Tee Higgins, WR, Cincinnati Bengals
Once again, opportunity is knocking. It was unlikely for Higgins to see the field much this season playing behind fellow wide receivers AJ Green, Tyler Boyd and John Ross III. Now he is getting his number called since Ross was placed on the Reserve/COVID-19 list to tend to his sick son. If Higgins impresses, Ross may be unable to reclaim his spot in the top-three at the receiver position. Rumor has it Ross was already on his way out last season. At Clemson, Higgins had 135 career receptions for 2,448 yards and 27 receiving touchdowns over 1,279 snaps in 43 games (30 starts). His 27 career receiving touchdowns tied for the most in school history with DeAndre Hopkins and Sammy Watkins. Keep an eye out on news reports, though, as Boyd let it slip out Thursday that Higgins is dealing with a minor injury, according to Tyler Dragon of the Cincinnati Enquirer.
Ke’ Shawn Vaughn, RB, Tampa Bay Buccaneers
I didn’t see this one coming. I mean, Ronald Jones II is ‘not good,’ right? Vaughn was penciled in as the heir apparent to the backfield and dubbed QB Tom Brady’s new James White because Jones landed in Coach Bruce Arians’ dog house last season. But following a stint on the Reserve/COVID-19 list, it appears the Bucs have some concerns with the speedster’s development. Arians named Jones the primary back recently, just days after the team signed veteran LeSean McCoy to a one-year-deal. Jones did finish out last season strong. McCoy has seen better days, but he does add experience to a young backfield as Vaughn is 21, and Jones just turned 23 this month. McCoy also adds some depth to the position and could just be some semblance of a “COVID insurance policy.” Arians, as well as Brady, have been known to have short leashes with young developing players, so that could explain the addition of McCoy as well. If Vaughn excels in pass protection and blitz pick-up as he did in college, that’ll go a long way toward making it onto the field.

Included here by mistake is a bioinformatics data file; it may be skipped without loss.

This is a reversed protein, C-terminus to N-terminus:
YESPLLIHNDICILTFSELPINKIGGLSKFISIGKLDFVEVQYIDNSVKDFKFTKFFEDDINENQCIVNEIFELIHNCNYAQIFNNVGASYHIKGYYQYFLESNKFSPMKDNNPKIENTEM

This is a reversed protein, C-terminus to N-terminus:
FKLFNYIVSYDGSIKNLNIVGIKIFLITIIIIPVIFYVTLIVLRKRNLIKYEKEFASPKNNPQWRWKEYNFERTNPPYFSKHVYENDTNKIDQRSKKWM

Cam Akers, RB, Los Angeles Rams
Akers is another running back that was the presumed starter for his team. Since the Rams cut Todd Gurley before the 2020 NFL draft, Akers looked to have the clearest path of all rookie running backs to a starting gig. But in late July, head coach Sean McVay announced the Rams would be going with the dreaded RBBC, and Akers will share touches with second-year Darrell Henderson and sixth-year Malcolm Brown. Cam is still the best bet to emerge from the trio as both Henderson and Brown failed to take control during Gurley’s absences. Cam shares two similar qualities with Gurley: his pass-catching skills and a nose for the end zone. As a college junior last season at Florida State, his 1,144 rushing yard total suffered behind a thin offensive line, but his 30 grabs for 225 yards ranked him 22nd among the nation’s running backs.
Anthony McFarland, RB, Pittsburgh Steelers
Pittsburgh selected McFarland in the fourth round to fill what looked like a need at the RB spot. After a breakout year in 2018, James Conner battled injuries and was ineffective at times as the Steelers starter last season. It’s understandable that the team has yet to offer him a contract extension and is exploring other options. Conner is looking strong after rehabbing over the summer. That puts the coaches in a pickle as they want to assess him and McFarland along with Benny Snell Jr. and free-agent signee Wendell Smallwood. Conner remains the starter, but McFarland should push for more snaps due to the otherwise lack of speed in the Pittsburgh backfield. The Maryland product runs hard, and his 4.44 yard-dash is reflective of what he shows on film.